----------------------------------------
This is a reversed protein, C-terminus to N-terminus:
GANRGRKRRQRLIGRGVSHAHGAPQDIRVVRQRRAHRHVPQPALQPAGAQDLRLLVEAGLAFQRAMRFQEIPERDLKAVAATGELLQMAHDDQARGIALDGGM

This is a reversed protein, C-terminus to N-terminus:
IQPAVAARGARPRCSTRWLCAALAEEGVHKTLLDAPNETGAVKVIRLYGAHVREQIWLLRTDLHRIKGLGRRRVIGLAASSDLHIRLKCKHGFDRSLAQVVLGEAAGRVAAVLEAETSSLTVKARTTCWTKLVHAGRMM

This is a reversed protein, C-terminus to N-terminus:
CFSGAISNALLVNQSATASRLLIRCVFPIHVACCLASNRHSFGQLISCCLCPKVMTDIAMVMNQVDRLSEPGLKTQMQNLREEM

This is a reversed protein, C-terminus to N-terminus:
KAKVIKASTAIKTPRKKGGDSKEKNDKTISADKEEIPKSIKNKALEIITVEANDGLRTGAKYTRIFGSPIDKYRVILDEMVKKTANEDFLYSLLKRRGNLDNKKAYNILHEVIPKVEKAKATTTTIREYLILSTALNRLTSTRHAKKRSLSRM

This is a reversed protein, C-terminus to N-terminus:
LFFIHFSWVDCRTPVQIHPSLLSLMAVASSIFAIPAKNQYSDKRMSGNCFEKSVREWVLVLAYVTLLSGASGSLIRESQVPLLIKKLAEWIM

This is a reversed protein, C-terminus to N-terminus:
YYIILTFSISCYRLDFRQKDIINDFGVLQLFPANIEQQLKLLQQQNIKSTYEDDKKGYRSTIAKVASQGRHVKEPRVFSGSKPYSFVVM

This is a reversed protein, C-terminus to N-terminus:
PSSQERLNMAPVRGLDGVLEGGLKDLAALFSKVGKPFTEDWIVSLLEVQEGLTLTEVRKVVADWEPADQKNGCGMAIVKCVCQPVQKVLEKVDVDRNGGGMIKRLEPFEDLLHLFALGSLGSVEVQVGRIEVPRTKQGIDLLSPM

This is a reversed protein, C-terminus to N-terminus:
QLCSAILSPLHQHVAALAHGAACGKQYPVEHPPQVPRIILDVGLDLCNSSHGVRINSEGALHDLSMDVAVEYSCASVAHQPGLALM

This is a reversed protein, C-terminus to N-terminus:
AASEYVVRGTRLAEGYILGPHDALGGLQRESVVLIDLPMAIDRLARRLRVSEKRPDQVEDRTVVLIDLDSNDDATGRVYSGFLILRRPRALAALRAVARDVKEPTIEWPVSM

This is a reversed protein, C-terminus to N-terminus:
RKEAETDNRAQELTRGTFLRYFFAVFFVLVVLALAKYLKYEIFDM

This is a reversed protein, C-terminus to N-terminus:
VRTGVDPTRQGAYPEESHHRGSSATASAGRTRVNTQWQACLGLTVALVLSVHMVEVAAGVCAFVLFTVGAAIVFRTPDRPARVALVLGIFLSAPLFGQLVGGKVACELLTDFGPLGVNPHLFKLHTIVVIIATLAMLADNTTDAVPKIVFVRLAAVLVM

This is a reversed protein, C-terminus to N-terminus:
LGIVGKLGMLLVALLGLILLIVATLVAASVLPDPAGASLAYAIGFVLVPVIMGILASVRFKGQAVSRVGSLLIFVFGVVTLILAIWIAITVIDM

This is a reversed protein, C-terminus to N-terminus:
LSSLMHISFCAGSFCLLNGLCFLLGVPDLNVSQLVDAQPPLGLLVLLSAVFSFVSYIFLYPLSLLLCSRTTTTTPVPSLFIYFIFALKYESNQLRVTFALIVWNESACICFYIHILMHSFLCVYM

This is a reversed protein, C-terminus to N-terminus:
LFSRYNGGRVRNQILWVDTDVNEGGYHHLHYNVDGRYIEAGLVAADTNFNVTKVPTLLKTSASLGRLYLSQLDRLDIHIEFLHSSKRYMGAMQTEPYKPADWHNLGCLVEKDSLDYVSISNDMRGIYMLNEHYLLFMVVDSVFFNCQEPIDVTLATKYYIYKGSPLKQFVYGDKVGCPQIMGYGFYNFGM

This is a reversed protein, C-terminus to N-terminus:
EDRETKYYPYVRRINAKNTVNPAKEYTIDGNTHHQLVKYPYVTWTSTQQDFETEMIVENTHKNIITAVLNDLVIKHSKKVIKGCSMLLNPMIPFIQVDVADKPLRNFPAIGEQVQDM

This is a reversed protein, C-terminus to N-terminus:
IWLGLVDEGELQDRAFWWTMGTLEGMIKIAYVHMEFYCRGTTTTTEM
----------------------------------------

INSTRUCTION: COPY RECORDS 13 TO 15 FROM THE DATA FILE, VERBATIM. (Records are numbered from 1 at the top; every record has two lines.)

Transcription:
This is a reversed protein, C-terminus to N-terminus:
LSSLMHISFCAGSFCLLNGLCFLLGVPDLNVSQLVDAQPPLGLLVLLSAVFSFVSYIFLYPLSLLLCSRTTTTTPVPSLFIYFIFALKYESNQLRVTFALIVWNESACICFYIHILMHSFLCVYM

This is a reversed protein, C-terminus to N-terminus:
LFSRYNGGRVRNQILWVDTDVNEGGYHHLHYNVDGRYIEAGLVAADTNFNVTKVPTLLKTSASLGRLYLSQLDRLDIHIEFLHSSKRYMGAMQTEPYKPADWHNLGCLVEKDSLDYVSISNDMRGIYMLNEHYLLFMVVDSVFFNCQEPIDVTLATKYYIYKGSPLKQFVYGDKVGCPQIMGYGFYNFGM

This is a reversed protein, C-terminus to N-terminus:
EDRETKYYPYVRRINAKNTVNPAKEYTIDGNTHHQLVKYPYVTWTSTQQDFETEMIVENTHKNIITAVLNDLVIKHSKKVIKGCSMLLNPMIPFIQVDVADKPLRNFPAIGEQVQDM